Senate Commerce Committee to Mark Up New Space Frontier Act – UPDATED

Senate Commerce Committee to Mark Up New Space Frontier Act – UPDATED

The Senate Commerce, Science, and Transportation Committee will meet on Wednesday to mark up several bills including a revised version of the Space Frontier Act.  Last year’s version passed the Senate, but was defeated in the House, during the waning days of the 115th Congress.  The new version is very similar, but adds a section addressing one of the criticisms that doomed it in the House. [UPDATE: The committee approved the bill without amendment on April 3, 2019.]

Sen. Ted Cruz (R-Texas)

The Space Frontier Act of 2019, S. 919, was introduced by Senators Ted Cruz (R-TX), Kyrsten Sinema (D-AZ), Roger Wicker (R-MS), Ed Markey (D-MA), and Gary Peters (D-MI).  Wicker chairs the Senate Commerce Committee.  Cruz chairs its Aviation and Space Subcommittee and Sinema is the Ranking Member.  Peters is a member of the subcommittee.  Markey is a member of the full committee.

In a press release, Cruz said the bipartisan bill would “help to fortify America’s leadership in the domain of space.”  Sinema cited Arizona’s “thriving aerospace manufacturing community” and called for working in a bipartisan manner to “cut red tape, support our space industry, and ensure the United States continues to be a leader….”

The bill is very similar to a version that passed the Senate last year by unanimous consent on December 20.  Among its key provisions the bill would:

  • streamline and update regulation of the commercial space launch services and commercial satellite remote sensing businesses;
  • create an Assistant Secretary of Transportation for Commercial Space Transportation, who shall serve as Associate Administrator for Commercial Space Transportation (raising the level of the office within the Department);
  • establish a Bureau of Space Commerce in the Department of Commerce headed by an Assistant Secretary for Space Commerce (raising the level of the Office of Space Commerce, now part of NOAA, within the Department), with funding authorized at $10 million per year FY2020-2024;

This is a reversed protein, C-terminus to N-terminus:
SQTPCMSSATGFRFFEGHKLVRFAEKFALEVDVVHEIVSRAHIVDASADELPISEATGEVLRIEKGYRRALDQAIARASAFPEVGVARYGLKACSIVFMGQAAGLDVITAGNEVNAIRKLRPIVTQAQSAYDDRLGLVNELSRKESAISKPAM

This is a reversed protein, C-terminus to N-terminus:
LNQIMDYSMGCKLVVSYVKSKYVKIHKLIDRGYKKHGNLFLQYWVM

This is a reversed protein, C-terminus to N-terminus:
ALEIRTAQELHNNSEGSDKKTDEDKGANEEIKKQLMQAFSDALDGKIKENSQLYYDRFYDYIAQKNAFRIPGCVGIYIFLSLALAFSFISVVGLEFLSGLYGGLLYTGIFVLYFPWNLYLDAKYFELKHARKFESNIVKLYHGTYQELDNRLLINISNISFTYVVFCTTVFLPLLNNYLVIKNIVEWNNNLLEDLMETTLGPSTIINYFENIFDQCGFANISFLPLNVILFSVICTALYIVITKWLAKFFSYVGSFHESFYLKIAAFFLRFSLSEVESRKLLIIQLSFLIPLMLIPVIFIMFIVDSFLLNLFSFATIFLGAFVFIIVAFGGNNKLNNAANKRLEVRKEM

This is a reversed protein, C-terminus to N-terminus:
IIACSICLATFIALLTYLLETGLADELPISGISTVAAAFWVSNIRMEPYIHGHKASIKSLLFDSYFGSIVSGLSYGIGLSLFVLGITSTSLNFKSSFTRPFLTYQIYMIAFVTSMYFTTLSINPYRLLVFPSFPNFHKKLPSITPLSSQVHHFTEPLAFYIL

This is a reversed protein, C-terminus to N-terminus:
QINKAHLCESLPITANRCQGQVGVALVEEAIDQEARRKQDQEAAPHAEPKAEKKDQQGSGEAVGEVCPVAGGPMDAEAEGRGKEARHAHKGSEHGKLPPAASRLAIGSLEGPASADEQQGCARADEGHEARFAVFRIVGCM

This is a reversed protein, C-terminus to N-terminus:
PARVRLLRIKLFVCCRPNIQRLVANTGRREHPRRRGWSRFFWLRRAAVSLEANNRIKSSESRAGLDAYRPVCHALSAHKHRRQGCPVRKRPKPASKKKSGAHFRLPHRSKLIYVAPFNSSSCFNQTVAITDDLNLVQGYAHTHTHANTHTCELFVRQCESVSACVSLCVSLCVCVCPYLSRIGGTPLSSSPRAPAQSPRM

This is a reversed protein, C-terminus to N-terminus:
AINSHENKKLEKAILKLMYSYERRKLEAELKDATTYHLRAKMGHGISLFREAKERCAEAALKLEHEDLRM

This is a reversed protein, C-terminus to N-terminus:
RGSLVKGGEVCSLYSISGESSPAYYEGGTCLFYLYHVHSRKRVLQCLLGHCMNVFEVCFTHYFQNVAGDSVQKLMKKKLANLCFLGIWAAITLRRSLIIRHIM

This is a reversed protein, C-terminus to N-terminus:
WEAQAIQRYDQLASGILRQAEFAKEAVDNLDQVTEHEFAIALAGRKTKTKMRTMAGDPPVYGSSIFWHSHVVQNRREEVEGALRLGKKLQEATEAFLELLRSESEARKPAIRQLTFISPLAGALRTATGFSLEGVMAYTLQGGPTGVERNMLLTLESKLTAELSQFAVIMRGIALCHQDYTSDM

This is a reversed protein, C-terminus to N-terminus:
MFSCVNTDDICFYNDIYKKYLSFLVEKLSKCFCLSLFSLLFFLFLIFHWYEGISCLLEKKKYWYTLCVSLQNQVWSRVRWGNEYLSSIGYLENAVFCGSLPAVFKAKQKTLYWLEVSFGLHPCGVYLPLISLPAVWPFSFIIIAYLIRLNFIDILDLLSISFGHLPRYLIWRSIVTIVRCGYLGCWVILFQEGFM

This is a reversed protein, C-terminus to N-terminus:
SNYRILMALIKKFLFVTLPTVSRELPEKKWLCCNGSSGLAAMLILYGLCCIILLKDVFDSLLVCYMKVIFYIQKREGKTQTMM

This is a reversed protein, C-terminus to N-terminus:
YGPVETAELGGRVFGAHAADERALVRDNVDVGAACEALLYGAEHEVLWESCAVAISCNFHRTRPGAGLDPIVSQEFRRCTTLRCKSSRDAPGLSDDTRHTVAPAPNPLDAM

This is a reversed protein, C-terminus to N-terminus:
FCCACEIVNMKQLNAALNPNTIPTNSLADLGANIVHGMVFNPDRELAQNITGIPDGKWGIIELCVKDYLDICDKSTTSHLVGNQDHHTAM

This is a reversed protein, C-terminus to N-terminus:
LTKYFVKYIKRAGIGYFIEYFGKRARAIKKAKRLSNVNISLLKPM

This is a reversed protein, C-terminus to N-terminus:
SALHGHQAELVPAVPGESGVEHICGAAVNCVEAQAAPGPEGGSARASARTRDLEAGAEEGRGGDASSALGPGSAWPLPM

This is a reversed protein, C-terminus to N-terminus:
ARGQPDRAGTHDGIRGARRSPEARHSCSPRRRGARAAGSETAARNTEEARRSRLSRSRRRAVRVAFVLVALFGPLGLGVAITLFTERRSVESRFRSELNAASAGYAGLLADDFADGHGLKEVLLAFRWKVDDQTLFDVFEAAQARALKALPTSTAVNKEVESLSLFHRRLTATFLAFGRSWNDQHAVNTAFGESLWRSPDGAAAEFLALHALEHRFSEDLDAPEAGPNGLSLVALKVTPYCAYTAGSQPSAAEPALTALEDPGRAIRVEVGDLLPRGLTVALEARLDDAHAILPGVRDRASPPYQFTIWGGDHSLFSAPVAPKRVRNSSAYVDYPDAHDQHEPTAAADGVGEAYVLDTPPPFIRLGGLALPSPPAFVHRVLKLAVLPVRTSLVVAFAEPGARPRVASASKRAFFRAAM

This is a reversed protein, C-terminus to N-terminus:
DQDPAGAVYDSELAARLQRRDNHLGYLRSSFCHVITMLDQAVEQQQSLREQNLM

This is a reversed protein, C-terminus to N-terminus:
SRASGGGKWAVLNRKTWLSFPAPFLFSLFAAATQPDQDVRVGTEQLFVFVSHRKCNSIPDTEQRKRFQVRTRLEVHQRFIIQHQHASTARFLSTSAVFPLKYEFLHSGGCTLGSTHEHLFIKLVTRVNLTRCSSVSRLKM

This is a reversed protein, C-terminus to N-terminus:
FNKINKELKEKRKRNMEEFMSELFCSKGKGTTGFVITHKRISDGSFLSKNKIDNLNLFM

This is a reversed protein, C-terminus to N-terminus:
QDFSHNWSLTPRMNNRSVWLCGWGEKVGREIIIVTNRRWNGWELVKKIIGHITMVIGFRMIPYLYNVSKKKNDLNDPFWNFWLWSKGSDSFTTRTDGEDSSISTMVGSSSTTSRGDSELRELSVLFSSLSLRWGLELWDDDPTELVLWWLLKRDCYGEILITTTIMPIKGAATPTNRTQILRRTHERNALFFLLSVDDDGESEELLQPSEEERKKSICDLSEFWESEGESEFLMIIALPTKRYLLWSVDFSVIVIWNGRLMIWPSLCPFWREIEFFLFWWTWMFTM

• establish U.S. policy to continue operating the International Space Station through 2030 and require NASA to “continuously maintain the capability for a continuous human presence in Earth orbit through and beyond the useful life of the ISS.”  That includes authorization for NASA to establish a low Earth orbit (LEO) commercialization program.

The bill does not assign new responsibilities to either the Department of Commerce (DOC) or the Department of Transportation (DOT) for regulating non-traditional space activities or interfacing with the civil and commercial space sectors on space situational awareness (SSA) and space traffic management (STM).  No consensus has emerged on which Department should be in charge of those areas.  The Trump Administration wants DOC, but others advocate DOT.  The Federal Aviation Administration (FAA), which is part of DOT, already regulates commercial space launches and reentries and oversees air traffic control, which some see as analogous to STM.

The bill failed to pass the House on December 21 largely due to opposition by Rep. Peter DeFazio (D-OR), who now chairs the House Transportation and Infrastructure Committee.  He opposed the bill because it did not address issues associated with integrating commercial space launches and reentries into the National Airspace System (NAS) in order to reduce disruption to air travel.  The FAA must close the airspace around space launch and reentry sites. The growing number of launches and reentries, especially with the anticipated growth of suborbital space tourism by companies like Virgin Galactic and Blue Origin, is seen as problematic.

One change in the new Space Frontier Act is a section requiring a report from the Secretary of Transportation on how to more efficiently and safely integrate commercial space launch and reentries into the NAS.  It is due 90 days after the bill is enacted. Whether that is sufficient to win DeFazio’s support remains to be seen.

The FAA has been working on developing a new Space Data Integrator tool for several years to shorten how long the airspace must be closed.  Its FY2020 budget request includes a significant increase for that effort.

Although it was DeFazio’s effort that derailed the bill, it had only tepid support from leaders of the House, Science, Space and Technology Committee.  Former Rep. Lamar Smith (R-TX), who then chaired the committee, complained that it was a “missed opportunity” that lacked the “bold reforms” in a House-passed bill that addressed some of these topics (the American Space Commerce Free Enterprise Act).  Rep. Eddie Bernice Johnson (D-TX), who was Ranking Member of the committee at the time and is now its chairwoman, criticized the process used in getting the bill to the floor, which did not allow time for the issues to be properly vetted.  The bill was brought to the floor under suspension of the rules, which requires a two-thirds vote to pass.  It failed 239-137, with 57 not voting.

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